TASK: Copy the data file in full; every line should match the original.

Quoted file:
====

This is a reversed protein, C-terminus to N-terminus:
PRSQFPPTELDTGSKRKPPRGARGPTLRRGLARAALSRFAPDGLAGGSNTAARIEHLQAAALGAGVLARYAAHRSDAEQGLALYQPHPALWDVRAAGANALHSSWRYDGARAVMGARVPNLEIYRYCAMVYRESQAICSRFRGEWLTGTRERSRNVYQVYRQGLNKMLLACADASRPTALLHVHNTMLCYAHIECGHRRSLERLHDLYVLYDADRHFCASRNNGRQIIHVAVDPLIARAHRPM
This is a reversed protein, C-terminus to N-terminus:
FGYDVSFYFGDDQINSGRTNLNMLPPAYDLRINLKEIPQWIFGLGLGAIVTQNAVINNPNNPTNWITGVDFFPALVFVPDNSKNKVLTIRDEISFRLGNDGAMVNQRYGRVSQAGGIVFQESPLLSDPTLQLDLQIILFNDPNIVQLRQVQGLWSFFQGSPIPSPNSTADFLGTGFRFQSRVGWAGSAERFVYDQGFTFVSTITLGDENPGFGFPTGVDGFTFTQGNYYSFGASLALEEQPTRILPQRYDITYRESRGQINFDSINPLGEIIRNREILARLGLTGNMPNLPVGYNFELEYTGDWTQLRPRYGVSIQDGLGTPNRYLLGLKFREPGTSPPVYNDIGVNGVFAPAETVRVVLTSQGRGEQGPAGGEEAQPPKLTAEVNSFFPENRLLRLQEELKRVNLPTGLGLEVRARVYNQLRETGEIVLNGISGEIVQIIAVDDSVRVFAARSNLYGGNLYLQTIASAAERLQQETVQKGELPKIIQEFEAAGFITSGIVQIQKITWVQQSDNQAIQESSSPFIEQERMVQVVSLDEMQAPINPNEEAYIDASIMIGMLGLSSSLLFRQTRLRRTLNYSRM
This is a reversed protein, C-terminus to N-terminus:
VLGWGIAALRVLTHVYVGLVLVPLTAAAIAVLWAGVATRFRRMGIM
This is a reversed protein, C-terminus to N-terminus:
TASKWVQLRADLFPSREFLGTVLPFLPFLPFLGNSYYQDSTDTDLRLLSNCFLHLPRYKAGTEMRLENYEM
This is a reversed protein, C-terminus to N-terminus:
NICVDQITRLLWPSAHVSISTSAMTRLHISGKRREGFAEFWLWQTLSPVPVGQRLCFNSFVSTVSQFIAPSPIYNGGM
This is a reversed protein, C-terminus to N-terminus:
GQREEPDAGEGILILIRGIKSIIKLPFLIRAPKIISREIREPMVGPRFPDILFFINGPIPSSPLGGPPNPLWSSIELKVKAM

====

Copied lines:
This is a reversed protein, C-terminus to N-terminus:
PRSQFPPTELDTGSKRKPPRGARGPTLRRGLARAALSRFAPDGLAGGSNTAARIEHLQAAALGAGVLARYAAHRSDAEQGLALYQPHPALWDVRAAGANALHSSWRYDGARAVMGARVPNLEIYRYCAMVYRESQAICSRFRGEWLTGTRERSRNVYQVYRQGLNKMLLACADASRPTALLHVHNTMLCYAHIECGHRRSLERLHDLYVLYDADRHFCASRNNGRQIIHVAVDPLIARAHRPM
This is a reversed protein, C-terminus to N-terminus:
FGYDVSFYFGDDQINSGRTNLNMLPPAYDLRINLKEIPQWIFGLGLGAIVTQNAVINNPNNPTNWITGVDFFPALVFVPDNSKNKVLTIRDEISFRLGNDGAMVNQRYGRVSQAGGIVFQESPLLSDPTLQLDLQIILFNDPNIVQLRQVQGLWSFFQGSPIPSPNSTADFLGTGFRFQSRVGWAGSAERFVYDQGFTFVSTITLGDENPGFGFPTGVDGFTFTQGNYYSFGASLALEEQPTRILPQRYDITYRESRGQINFDSINPLGEIIRNREILARLGLTGNMPNLPVGYNFELEYTGDWTQLRPRYGVSIQDGLGTPNRYLLGLKFREPGTSPPVYNDIGVNGVFAPAETVRVVLTSQGRGEQGPAGGEEAQPPKLTAEVNSFFPENRLLRLQEELKRVNLPTGLGLEVRARVYNQLRETGEIVLNGISGEIVQIIAVDDSVRVFAARSNLYGGNLYLQTIASAAERLQQETVQKGELPKIIQEFEAAGFITSGIVQIQKITWVQQSDNQAIQESSSPFIEQERMVQVVSLDEMQAPINPNEEAYIDASIMIGMLGLSSSLLFRQTRLRRTLNYSRM
This is a reversed protein, C-terminus to N-terminus:
VLGWGIAALRVLTHVYVGLVLVPLTAAAIAVLWAGVATRFRRMGIM
This is a reversed protein, C-terminus to N-terminus:
TASKWVQLRADLFPSREFLGTVLPFLPFLPFLGNSYYQDSTDTDLRLLSNCFLHLPRYKAGTEMRLENYEM
This is a reversed protein, C-terminus to N-terminus:
NICVDQITRLLWPSAHVSISTSAMTRLHISGKRREGFAEFWLWQTLSPVPVGQRLCFNSFVSTVSQFIAPSPIYNGGM
This is a reversed protein, C-terminus to N-terminus:
GQREEPDAGEGILILIRGIKSIIKLPFLIRAPKIISREIREPMVGPRFPDILFFINGPIPSSPLGGPPNPLWSSIELKVKAM